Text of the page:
Mamet’s notion that the Dems were all secretly against the Iraq war has to be the explanation for the persistent faith of anti-war proggish people in such party luminaries as Wesley Clark, whose doddering notions about remaining in Iraq until we are truly defeated there in 2020 are somehow read as withering critiques of the War. If you are really looking for a military general to get us out of Iraq, go for Colin Powell. If Hilary Clinton, by some quirk of fate, had been elected president in 2000, I am not confident that we wouldn’t be occupying Iraq right now. If Powell had been elected, I am pretty confident we would not be occupying Iraq right now. This isn’t to argue that Powell is a progressive. One has merely to look at his son’s rule at the F.C.C. to see what the father is about – Michael Powell’s rightwing deregulatory agenda was the most radical thing to be put in place in the D.C. sphere since, say, Clinton’s Commerce department was in town. Colin Powell is merely on that end of the D.C. Supreme Soviet that is more cautious about committing American troops.

The best metaphor for the Democratic party’s political behavior, to my mind, comes from the relation between the law and a corrupt policeman. The policeman’s perks depend upon a law that he is not enforcing – and to make the price of those perks higher, as well as to disguise his activity, the policeman will, sometimes, defend the law. In the same way, the Democrats, in order to get higher prices in the Lobby and Military industrial market for themselves and their friends and associates sometimes represent the generally progressive bent of their constituency. The effect of this is generally to put a premium on the two purposes that form legislative intention in D.C. – direct legalized bribery (coming in multitudinous forms, from the board seats scooped up by politicos after retirement or defeat to lobbying jobs, etc., etc.) to corruption (coming in the form of benefits for the associates of politicos).

Interestingly, the media has a name for legislative acts promoting bribery and corruption: they call it reform. If one remembers that simple rule, it makes it much easier to read newspapers.

PS – For a hilarious dose of DC-Thought, read today’s Washington Post editorial about flood insurance.

“LIKE A RICKETY house that was already falling down, the federal flood insurance program has been destroyed by Hurricane Katrina. The theory of the program is that people who choose to live in areas prone to flooding should pay for that risk by buying insurance; they should not expect taxpayers around the country to rescue them from their own recklessness. But the truth is that, after a disaster like Katrina, the federal government will bail everybody out whether they are insured or not; it's humanly and politically unthinkable to do otherwise. Because the likelihood of a federal rescue is so strong, there never was much incentive to buy insurance. The huge federal effort after Katrina will undermine the program further.”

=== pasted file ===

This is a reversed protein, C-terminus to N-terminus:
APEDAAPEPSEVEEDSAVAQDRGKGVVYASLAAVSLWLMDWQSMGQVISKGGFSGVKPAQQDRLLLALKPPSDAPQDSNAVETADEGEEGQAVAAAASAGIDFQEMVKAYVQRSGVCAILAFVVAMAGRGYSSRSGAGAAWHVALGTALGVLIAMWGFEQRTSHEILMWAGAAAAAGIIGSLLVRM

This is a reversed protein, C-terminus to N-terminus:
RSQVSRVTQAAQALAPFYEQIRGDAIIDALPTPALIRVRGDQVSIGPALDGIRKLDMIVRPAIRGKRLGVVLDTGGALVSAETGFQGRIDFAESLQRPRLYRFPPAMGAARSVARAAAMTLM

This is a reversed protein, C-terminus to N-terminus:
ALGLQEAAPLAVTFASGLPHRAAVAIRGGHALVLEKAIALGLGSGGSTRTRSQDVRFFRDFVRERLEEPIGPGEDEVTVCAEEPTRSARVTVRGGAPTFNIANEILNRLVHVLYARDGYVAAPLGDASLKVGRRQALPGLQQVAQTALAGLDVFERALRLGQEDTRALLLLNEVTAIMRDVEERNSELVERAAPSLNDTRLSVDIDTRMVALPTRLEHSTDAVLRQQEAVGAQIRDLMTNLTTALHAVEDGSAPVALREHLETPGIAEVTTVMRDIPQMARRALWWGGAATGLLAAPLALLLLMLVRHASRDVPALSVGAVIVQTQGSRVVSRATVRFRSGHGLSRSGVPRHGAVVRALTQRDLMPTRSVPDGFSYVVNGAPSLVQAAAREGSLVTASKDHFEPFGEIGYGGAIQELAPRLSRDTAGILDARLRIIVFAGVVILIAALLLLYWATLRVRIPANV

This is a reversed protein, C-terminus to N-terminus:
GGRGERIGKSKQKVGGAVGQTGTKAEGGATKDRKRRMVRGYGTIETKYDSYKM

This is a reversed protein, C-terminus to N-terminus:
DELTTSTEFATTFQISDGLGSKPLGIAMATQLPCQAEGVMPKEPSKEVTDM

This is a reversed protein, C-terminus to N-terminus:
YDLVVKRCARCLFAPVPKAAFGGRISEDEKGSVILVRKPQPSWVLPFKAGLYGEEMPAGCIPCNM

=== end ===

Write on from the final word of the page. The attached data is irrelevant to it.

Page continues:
This is from a paper located in a town that has diverted literally hundreds of billions of dollars to a useless and pernicious military industrial complex – a town that is a swollen parasite of federal money at every level – a town whose booms correspond on a one to one basis with federal spending levels. It is like Simon Legree lecturing about the evils of slavery. Only a clique as vainglorious as that represented on the Washington Post editorial page year after year would have the balls to lecture the rest of the country on sucking up federal dollars. Perhaps the editors should take a peak in the paper’s tech section, sometime, to see where Federal tax money is really going.

Although somehow I have my doubts that the irony will penetrate heads this fat.

Tuesday, September 20, 2005

notes on the continuing atrocity

There are so many reasons to be horrified at what is happening in Iraq that it shows a certain mad myopia to focus on last weeks Galloway/Hitchens debate. It rather irritates me to read so many blogs about the debate, since, in my opinion, the space taken up by commentary about the debate is space stolen from rational discussion about the war. That kind of burglary serves the pro-war forces.

That these two old troopers managed to network up a posse of publicity from their friends for the thing is depressing, in one way – the debate has the effect of giving us a very cockeyed view of the pro- and anti-war stakes – and in another way it quietly illuminates the irreality that infests discussion about the war in this country. Galloway, trailing a dubious past as a political jester who will say anything to make a name for himself, is disreputable and plain dumb enough that he seemingly can’t question Hitchens about his real role in the war. Since Galloway, on some accounts, was under the delusion that Saddam Hussein was a progressive, this shouldn't surprise anybody.